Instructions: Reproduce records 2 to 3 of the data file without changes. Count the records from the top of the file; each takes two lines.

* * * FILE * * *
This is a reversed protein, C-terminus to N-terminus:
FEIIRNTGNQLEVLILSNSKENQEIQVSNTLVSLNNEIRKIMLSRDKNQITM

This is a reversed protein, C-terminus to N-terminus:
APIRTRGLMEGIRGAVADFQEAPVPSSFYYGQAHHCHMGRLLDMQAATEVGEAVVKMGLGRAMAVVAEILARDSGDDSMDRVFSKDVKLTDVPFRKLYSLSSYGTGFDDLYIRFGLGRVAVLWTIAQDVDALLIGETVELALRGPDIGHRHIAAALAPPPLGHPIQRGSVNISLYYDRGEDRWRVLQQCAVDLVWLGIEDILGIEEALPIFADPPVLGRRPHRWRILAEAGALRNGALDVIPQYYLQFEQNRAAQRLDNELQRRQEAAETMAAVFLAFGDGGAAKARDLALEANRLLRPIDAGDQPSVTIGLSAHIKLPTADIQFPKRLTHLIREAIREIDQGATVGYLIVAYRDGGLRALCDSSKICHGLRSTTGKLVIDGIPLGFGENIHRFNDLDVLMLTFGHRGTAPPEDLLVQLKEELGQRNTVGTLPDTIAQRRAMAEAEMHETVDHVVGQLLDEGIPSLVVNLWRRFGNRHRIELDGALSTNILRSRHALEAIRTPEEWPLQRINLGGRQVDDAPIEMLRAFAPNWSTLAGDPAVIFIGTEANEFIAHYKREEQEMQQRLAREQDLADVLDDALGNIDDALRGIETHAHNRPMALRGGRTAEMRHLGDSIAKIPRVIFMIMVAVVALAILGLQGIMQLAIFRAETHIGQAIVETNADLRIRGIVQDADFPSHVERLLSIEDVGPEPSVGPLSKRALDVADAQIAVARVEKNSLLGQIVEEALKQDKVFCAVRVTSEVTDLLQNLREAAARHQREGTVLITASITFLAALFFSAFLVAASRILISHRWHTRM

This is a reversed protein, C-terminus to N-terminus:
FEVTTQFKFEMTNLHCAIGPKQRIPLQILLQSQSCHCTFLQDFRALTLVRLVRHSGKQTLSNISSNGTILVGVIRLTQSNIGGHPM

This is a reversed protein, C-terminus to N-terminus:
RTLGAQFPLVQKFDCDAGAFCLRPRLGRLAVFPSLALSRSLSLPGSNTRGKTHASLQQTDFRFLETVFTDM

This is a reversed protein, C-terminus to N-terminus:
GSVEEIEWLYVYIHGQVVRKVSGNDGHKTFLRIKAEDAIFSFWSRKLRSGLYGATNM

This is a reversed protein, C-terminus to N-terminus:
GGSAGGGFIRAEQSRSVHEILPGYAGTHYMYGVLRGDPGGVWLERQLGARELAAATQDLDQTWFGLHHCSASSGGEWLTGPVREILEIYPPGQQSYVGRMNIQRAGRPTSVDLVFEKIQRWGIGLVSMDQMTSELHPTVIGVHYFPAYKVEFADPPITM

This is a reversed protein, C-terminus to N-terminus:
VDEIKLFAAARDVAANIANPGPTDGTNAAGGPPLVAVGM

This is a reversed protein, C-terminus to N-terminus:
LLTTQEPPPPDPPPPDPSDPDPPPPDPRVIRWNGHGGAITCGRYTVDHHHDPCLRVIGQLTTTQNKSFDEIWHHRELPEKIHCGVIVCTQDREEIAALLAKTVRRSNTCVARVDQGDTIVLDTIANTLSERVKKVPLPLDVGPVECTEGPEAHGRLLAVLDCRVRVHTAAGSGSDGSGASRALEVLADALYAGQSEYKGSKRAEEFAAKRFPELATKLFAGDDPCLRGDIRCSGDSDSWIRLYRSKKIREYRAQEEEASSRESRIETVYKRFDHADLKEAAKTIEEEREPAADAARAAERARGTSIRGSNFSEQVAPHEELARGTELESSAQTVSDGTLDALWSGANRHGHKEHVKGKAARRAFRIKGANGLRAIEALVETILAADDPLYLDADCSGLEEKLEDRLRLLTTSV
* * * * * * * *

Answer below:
This is a reversed protein, C-terminus to N-terminus:
APIRTRGLMEGIRGAVADFQEAPVPSSFYYGQAHHCHMGRLLDMQAATEVGEAVVKMGLGRAMAVVAEILARDSGDDSMDRVFSKDVKLTDVPFRKLYSLSSYGTGFDDLYIRFGLGRVAVLWTIAQDVDALLIGETVELALRGPDIGHRHIAAALAPPPLGHPIQRGSVNISLYYDRGEDRWRVLQQCAVDLVWLGIEDILGIEEALPIFADPPVLGRRPHRWRILAEAGALRNGALDVIPQYYLQFEQNRAAQRLDNELQRRQEAAETMAAVFLAFGDGGAAKARDLALEANRLLRPIDAGDQPSVTIGLSAHIKLPTADIQFPKRLTHLIREAIREIDQGATVGYLIVAYRDGGLRALCDSSKICHGLRSTTGKLVIDGIPLGFGENIHRFNDLDVLMLTFGHRGTAPPEDLLVQLKEELGQRNTVGTLPDTIAQRRAMAEAEMHETVDHVVGQLLDEGIPSLVVNLWRRFGNRHRIELDGALSTNILRSRHALEAIRTPEEWPLQRINLGGRQVDDAPIEMLRAFAPNWSTLAGDPAVIFIGTEANEFIAHYKREEQEMQQRLAREQDLADVLDDALGNIDDALRGIETHAHNRPMALRGGRTAEMRHLGDSIAKIPRVIFMIMVAVVALAILGLQGIMQLAIFRAETHIGQAIVETNADLRIRGIVQDADFPSHVERLLSIEDVGPEPSVGPLSKRALDVADAQIAVARVEKNSLLGQIVEEALKQDKVFCAVRVTSEVTDLLQNLREAAARHQREGTVLITASITFLAALFFSAFLVAASRILISHRWHTRM

This is a reversed protein, C-terminus to N-terminus:
FEVTTQFKFEMTNLHCAIGPKQRIPLQILLQSQSCHCTFLQDFRALTLVRLVRHSGKQTLSNISSNGTILVGVIRLTQSNIGGHPM